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Made in Sheffield: how we built the DWP Authenticate digital service

Screen shot of the Authenticate signing in window asking the user for their email address and password
DWP Authenticate sign in window

Sheffield has a proud history as a pioneering city. As part of a Sheffield-based multidisciplinary team we’ve built DWP’s first live-running Identity and Trust digital service, and we like to think we’re following in that trailblazing tradition.

DWP often works with other organisations and companies who help us deliver some of the services we provide for citizens. The DWP Authenticate service we’ve built helps these third parties safely and securely sign into an internal DWP system so they can carry out their work.

This is the story of how we built it.

Starting out with a problem statement

Previously third parties used a historic Government Gateway customer journey to access this DWP system. But as this was closing, our challenge was to build a replacement service which:

  • was fast and easy for users
  • provided a second layer of security, in addition to a password, for access to the DWP system (known as 2-factor authentication)
  • could potentially be re-used by other teams further down the line

The first thing we did was set out a problem statement which really helped to focus our efforts.

We didn’t just want to look at a one-off tactical solution for one system. We needed a strategic, flexible product which was user-centred. We identified a gap in what was available for third party users as a whole and focused on that.

Choice of authentication screen where the users need to choose the way they are going to authenticate themselves either by text messge or the phone app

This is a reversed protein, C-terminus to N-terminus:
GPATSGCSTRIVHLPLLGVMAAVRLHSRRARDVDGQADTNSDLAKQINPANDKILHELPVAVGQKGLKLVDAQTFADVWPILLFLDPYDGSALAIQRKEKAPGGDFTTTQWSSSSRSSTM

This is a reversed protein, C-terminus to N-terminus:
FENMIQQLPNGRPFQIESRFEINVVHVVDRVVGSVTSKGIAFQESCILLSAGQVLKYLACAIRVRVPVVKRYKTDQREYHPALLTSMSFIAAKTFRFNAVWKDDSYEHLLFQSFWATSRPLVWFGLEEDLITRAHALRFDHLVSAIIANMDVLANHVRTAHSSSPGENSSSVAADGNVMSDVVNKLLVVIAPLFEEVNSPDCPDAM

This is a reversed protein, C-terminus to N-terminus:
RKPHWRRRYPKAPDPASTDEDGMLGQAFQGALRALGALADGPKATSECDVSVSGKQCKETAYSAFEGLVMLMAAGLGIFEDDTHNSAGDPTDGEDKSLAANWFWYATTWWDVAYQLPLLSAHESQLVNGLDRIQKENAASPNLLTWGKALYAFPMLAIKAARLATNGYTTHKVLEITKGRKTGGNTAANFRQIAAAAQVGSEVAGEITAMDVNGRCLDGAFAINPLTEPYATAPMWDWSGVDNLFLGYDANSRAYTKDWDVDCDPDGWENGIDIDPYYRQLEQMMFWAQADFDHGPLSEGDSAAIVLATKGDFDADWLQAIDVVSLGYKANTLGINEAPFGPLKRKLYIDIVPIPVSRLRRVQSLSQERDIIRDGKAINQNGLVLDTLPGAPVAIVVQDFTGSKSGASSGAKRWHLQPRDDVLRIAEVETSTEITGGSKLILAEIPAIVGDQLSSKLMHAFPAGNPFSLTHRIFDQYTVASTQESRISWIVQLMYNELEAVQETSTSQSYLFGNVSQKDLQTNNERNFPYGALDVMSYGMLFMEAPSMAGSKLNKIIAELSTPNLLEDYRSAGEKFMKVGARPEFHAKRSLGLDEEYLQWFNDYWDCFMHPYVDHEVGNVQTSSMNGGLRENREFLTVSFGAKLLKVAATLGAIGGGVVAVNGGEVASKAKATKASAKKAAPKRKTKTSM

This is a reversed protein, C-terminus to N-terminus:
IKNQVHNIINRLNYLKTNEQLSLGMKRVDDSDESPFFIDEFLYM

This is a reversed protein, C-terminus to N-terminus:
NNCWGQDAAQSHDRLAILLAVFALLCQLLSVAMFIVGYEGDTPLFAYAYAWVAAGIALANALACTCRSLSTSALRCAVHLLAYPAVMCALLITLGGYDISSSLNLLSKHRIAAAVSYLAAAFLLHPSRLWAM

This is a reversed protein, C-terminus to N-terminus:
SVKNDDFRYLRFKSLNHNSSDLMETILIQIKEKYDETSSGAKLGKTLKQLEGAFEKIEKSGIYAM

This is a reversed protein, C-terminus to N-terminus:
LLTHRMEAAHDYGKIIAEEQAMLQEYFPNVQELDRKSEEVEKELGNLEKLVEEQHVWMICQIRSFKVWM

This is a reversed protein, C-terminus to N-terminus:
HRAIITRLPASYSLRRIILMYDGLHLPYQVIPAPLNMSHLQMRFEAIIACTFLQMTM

Screen displaying the choice of authentication

Focusing on our users

We thought of all the things that could go wrong from the perspectives of our users and our different stakeholders. Using scenario planning and stakeholder perspective analysis during implementation really helped us.

We also got creative with our user research and based on this initial body of work, agreed on a number of KPIs with our business stakeholders.

Our main aim was to improve the user experience. Despite building in 2-factor authentication step, we aimed for users to take on average, less than a minute to go through the user journey and successfully log in. A lot of hard work had to happen to get to that point!

Facing challenges as a team

On paper, at least, the service couldn’t be simpler. There are only a handful of screens for users to navigate. Firstly, entering a username and password, then the 2-factor authentication and finally additional options for password resets and to sign up.

Integrating this relatively simple footprint with existing legacy systems was the main challenge.

As a newly formed agile team with mixed levels of experience in government, the best way to tackle this was to collaborate and invest a lot of time making sure we understood all this context.